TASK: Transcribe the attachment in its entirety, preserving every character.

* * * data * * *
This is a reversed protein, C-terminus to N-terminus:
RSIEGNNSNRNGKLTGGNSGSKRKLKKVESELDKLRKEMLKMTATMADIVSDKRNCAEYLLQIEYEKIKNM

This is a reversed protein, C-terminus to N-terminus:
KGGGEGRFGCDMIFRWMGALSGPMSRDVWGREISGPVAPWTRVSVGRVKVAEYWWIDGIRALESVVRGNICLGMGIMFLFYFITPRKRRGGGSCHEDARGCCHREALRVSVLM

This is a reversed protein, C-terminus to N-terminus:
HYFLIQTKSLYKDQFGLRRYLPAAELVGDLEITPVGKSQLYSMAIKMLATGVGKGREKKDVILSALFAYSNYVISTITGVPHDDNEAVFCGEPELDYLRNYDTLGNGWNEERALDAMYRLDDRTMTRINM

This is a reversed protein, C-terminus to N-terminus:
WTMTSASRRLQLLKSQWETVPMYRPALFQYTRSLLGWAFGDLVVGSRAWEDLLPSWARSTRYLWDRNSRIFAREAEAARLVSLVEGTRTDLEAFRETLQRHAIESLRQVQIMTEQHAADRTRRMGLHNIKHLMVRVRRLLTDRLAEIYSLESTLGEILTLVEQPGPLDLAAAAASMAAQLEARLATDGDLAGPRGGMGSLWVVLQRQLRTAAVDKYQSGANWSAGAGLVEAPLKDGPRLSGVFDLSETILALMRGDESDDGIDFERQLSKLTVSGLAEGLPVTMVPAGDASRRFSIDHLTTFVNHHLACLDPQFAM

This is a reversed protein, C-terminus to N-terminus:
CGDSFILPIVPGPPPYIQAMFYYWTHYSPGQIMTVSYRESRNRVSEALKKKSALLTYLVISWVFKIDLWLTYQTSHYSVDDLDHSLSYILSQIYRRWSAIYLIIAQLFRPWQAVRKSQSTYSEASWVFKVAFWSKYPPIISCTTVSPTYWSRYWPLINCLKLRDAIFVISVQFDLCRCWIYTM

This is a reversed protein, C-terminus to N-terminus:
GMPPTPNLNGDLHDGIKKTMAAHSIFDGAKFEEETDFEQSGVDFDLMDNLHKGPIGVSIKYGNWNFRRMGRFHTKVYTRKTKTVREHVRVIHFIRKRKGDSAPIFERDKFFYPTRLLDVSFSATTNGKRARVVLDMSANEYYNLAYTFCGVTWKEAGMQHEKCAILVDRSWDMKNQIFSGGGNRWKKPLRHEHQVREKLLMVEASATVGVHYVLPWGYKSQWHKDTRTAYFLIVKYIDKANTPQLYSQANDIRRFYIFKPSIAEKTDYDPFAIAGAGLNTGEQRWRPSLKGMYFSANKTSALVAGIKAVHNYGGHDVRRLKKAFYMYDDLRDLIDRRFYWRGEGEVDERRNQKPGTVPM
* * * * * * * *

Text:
This is a reversed protein, C-terminus to N-terminus:
RSIEGNNSNRNGKLTGGNSGSKRKLKKVESELDKLRKEMLKMTATMADIVSDKRNCAEYLLQIEYEKIKNM

This is a reversed protein, C-terminus to N-terminus:
KGGGEGRFGCDMIFRWMGALSGPMSRDVWGREISGPVAPWTRVSVGRVKVAEYWWIDGIRALESVVRGNICLGMGIMFLFYFITPRKRRGGGSCHEDARGCCHREALRVSVLM

This is a reversed protein, C-terminus to N-terminus:
HYFLIQTKSLYKDQFGLRRYLPAAELVGDLEITPVGKSQLYSMAIKMLATGVGKGREKKDVILSALFAYSNYVISTITGVPHDDNEAVFCGEPELDYLRNYDTLGNGWNEERALDAMYRLDDRTMTRINM

This is a reversed protein, C-terminus to N-terminus:
WTMTSASRRLQLLKSQWETVPMYRPALFQYTRSLLGWAFGDLVVGSRAWEDLLPSWARSTRYLWDRNSRIFAREAEAARLVSLVEGTRTDLEAFRETLQRHAIESLRQVQIMTEQHAADRTRRMGLHNIKHLMVRVRRLLTDRLAEIYSLESTLGEILTLVEQPGPLDLAAAAASMAAQLEARLATDGDLAGPRGGMGSLWVVLQRQLRTAAVDKYQSGANWSAGAGLVEAPLKDGPRLSGVFDLSETILALMRGDESDDGIDFERQLSKLTVSGLAEGLPVTMVPAGDASRRFSIDHLTTFVNHHLACLDPQFAM

This is a reversed protein, C-terminus to N-terminus:
CGDSFILPIVPGPPPYIQAMFYYWTHYSPGQIMTVSYRESRNRVSEALKKKSALLTYLVISWVFKIDLWLTYQTSHYSVDDLDHSLSYILSQIYRRWSAIYLIIAQLFRPWQAVRKSQSTYSEASWVFKVAFWSKYPPIISCTTVSPTYWSRYWPLINCLKLRDAIFVISVQFDLCRCWIYTM

This is a reversed protein, C-terminus to N-terminus:
GMPPTPNLNGDLHDGIKKTMAAHSIFDGAKFEEETDFEQSGVDFDLMDNLHKGPIGVSIKYGNWNFRRMGRFHTKVYTRKTKTVREHVRVIHFIRKRKGDSAPIFERDKFFYPTRLLDVSFSATTNGKRARVVLDMSANEYYNLAYTFCGVTWKEAGMQHEKCAILVDRSWDMKNQIFSGGGNRWKKPLRHEHQVREKLLMVEASATVGVHYVLPWGYKSQWHKDTRTAYFLIVKYIDKANTPQLYSQANDIRRFYIFKPSIAEKTDYDPFAIAGAGLNTGEQRWRPSLKGMYFSANKTSALVAGIKAVHNYGGHDVRRLKKAFYMYDDLRDLIDRRFYWRGEGEVDERRNQKPGTVPM